London-based Canadian-born artist Matt DesLauriers utilizes code to design generative artworks heavily inspired by modern art. He has collaborated with various artists in developing interactive installations, which have been displayed in special events at the Louvre Museum in Paris and the Art Gallery of Ontario in Toronto. During the Winter Light Exhibit in Ontario Place, DesLauriers worked on a project titled Lumos, a light sculpture that responds to human warmth. The cold blue tones quickly turn into warmer hues of red, orange and yellow once the installation detects body heat. The artist has been able to create multiple prints of his art, generating unique combinations with every piece. DesLauriers is an active member of the open-source community, and has held numerous talks, classes and workshops on creative coding such as the UCL Bartlett School of Architecture in London, FITC in Toronto and Amsterdam, Frontend Masters in Minneapolis, and GROW in Paris.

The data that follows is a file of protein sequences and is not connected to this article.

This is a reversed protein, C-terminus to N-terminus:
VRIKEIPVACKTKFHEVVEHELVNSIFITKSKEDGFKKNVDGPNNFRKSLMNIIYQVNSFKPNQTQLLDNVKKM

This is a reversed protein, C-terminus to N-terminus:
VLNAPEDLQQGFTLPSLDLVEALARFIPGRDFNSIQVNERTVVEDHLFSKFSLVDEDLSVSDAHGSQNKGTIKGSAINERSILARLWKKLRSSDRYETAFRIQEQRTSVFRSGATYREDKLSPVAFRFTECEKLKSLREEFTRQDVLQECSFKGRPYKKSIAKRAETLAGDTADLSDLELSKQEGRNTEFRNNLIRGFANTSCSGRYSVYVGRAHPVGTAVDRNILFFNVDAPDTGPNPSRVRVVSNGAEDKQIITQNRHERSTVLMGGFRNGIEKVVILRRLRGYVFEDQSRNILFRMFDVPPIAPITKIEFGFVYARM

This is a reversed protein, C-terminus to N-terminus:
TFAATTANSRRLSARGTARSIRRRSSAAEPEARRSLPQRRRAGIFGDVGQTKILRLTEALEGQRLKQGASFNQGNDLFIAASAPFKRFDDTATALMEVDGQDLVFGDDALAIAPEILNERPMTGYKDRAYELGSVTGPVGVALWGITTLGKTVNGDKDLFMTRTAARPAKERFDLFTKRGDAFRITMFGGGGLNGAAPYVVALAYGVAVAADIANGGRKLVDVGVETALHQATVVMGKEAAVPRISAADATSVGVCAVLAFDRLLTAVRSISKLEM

Matt DesLauriers CA/UK — Wayfinder
Wayfinder is an evolving web-based generative art game that takes the player on a contemplative journey through nature. Welding artificial intelligence and machine learning, each experience is newly generated as to create a unique and ephemeral setting, just as nature itself. Poetic tokens can be discovered by navigating a mystical character, unveiling words hidden in the wind.
This project is supported by the National Film Board of Canada, and is a collaboration between Matt DesLauriers, Guillaume Le Roux and Tiffany Beucher.
London-based Canadian artist and creative coder Matt DesLauriers, creating dynamic digital artworks and public art installations in different cities around the world.
In 2019, DesLauriers presented Tempest, an interactive audiovisual piece displayed on the Harpa Concert Hall during Reykjavik’s 2019 Winter Lights Festival.